Here’s What You Should Know About Vince Staples’ ‘Big Fish Theory’ Album
Music is meant to chronicle whatever inspires an artist at a specific time and moment. Whether it's the past, the present, the future, struggle, joy or despair, music gives listeners a front row seat to a world they've never known or comfort to others so they know they aren't alone.
When listening to Vince Staples' projects—from Shyne Coldchain Vol. 1 to last summer's Prima Donna EP—you'll see an artist who's world is expanding. From Long Beach, Calif.'s Ramona Park and beyond, Vince is remarkably good at painting a full landscape for the listener with what he's currently observing. Quite plainly, over trunk-rattling beats, the rapper delivers razor-sharp verses that make you you think.
His upcoming album, Big Fish Theory, due June 23, is centered on Afro-futurism. “All I can tell you is that it’s current. It’s tomorrow. It’s next Thursday,” Staples told LA Weekly. “We making future music. It’s Afro-futurism. This is my Afro-futurism. There’s no other kind.”
To give fans a preview, the 23-year-old rhymer held a private listening of the LP Monday night (June 12) on the West side of Manhattan at the Fish Bowl inside the Dream Hotel. With seafood and burgers being passed around plus a plethora of drinks, tastemakers got an early glimpse into Vince's current mind state.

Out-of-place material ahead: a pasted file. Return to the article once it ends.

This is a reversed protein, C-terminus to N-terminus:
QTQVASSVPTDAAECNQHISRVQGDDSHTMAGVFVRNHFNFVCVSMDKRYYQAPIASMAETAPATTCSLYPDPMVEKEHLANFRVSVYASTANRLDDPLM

Now at most album listening sessions, it's hard to get a feel for what the rapper is actually saying but you can get an idea of the atmosphere the album sets. For Big Fish Theory, which is 12 songs long, it makes you want to dance.
As Vince Staples has progressed as an artist, the production from each project has grown. Big Fish Theory has heavy bass and, at times, feels like a techno album. It's fascinating to listening to as Vince showcases his versatility, rapping over beats that range from classic West Coast production to something that sounds like it can be spun by Deadmau5 in a Las Vegas club. In the same LA Weekly interview, Vince also spoke about his artistic progression and the stigma that rappers must stay idle musically.
“If a photographer took the same picture over and over again, you’d call them crazy, right? If an architect built the same house, if a designer made the same clothes, if a painter made the same painting—we’d all discredit them,” Vince explains. “Then why do we expect musicians, and rappers specifically, to do the same thing over and over and over? It’s because they do not look at rap music as art. They like to say the word, but they’re not really holding anything to those standards.”
The strongest part of the album is the middle chunk of songs. "745," “Ramona Park Is Yankee Stadium,” “Yeah Right” and “Homage” sound fantastic. “Ramona Park Is Yankee Stadium” in particular features Vince and Kendrick Lamar collaborating on a song that should surely make hip-hop heads lose their minds. The other artists that make guest appearances are Juicy J on "Big Fish" and Ty Dolla $ign on "Rain Come Down"—both songs have been previously released.
In another cool moment, Vince passed out real fish to people in attendance at the event. When it comes to sticking to a theme, the MC is on point. Big Fish Theory is definitely worth your coins. It's another positive step in his already strong, artistic career so far. Vince Staples, young Kehinde Wiley.